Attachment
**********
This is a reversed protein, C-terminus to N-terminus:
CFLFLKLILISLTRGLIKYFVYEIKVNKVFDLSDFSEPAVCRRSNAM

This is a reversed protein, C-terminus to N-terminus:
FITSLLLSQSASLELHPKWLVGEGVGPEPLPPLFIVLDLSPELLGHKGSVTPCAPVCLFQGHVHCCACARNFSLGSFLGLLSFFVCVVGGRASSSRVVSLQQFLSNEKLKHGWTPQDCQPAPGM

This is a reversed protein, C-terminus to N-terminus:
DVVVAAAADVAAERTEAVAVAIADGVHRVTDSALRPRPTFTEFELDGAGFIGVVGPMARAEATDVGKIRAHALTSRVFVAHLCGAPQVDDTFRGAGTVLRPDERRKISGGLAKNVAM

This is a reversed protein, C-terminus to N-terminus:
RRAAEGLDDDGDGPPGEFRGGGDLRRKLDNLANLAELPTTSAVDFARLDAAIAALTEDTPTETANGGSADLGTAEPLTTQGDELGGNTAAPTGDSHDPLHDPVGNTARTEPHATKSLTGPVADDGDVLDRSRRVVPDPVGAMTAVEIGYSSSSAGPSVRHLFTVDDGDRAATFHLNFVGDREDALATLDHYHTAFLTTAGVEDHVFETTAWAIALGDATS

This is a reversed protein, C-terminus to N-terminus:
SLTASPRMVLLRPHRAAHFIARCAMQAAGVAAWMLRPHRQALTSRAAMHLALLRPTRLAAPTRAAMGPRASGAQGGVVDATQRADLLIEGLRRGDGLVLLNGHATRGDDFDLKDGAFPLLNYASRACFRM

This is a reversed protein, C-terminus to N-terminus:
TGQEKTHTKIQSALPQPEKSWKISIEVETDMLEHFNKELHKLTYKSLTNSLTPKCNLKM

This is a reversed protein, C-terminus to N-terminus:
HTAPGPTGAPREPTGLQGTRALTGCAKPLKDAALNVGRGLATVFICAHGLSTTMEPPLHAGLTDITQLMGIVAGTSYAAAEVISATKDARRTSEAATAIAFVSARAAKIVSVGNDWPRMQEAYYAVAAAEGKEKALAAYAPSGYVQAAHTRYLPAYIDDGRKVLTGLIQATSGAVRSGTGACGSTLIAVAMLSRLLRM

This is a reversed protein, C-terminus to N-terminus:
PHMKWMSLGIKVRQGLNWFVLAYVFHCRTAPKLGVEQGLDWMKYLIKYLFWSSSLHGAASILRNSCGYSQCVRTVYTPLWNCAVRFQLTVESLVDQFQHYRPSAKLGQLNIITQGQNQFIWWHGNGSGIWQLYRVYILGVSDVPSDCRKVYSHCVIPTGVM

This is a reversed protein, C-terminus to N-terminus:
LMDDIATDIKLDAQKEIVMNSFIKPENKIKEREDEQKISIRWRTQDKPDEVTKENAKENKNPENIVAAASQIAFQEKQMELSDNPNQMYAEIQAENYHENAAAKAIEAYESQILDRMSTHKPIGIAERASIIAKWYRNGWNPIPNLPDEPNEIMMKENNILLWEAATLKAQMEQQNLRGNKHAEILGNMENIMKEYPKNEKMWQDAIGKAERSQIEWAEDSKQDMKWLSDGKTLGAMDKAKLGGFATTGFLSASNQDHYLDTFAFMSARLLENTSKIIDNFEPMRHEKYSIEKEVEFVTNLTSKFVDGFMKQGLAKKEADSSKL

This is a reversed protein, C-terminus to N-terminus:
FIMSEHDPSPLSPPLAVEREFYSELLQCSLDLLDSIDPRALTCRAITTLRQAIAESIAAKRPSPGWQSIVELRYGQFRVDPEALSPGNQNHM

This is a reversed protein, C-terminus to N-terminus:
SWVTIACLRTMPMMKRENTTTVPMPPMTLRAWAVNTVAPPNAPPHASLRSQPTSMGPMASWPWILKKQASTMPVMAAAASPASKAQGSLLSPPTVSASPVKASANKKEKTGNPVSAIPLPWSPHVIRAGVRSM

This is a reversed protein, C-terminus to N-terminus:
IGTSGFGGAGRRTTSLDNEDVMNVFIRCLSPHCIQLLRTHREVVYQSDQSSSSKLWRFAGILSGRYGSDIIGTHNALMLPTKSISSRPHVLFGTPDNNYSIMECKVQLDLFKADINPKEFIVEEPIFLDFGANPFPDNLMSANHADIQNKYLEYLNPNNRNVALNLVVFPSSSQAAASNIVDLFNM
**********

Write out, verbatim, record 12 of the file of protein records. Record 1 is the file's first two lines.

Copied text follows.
This is a reversed protein, C-terminus to N-terminus:
IGTSGFGGAGRRTTSLDNEDVMNVFIRCLSPHCIQLLRTHREVVYQSDQSSSSKLWRFAGILSGRYGSDIIGTHNALMLPTKSISSRPHVLFGTPDNNYSIMECKVQLDLFKADINPKEFIVEEPIFLDFGANPFPDNLMSANHADIQNKYLEYLNPNNRNVALNLVVFPSSSQAAASNIVDLFNM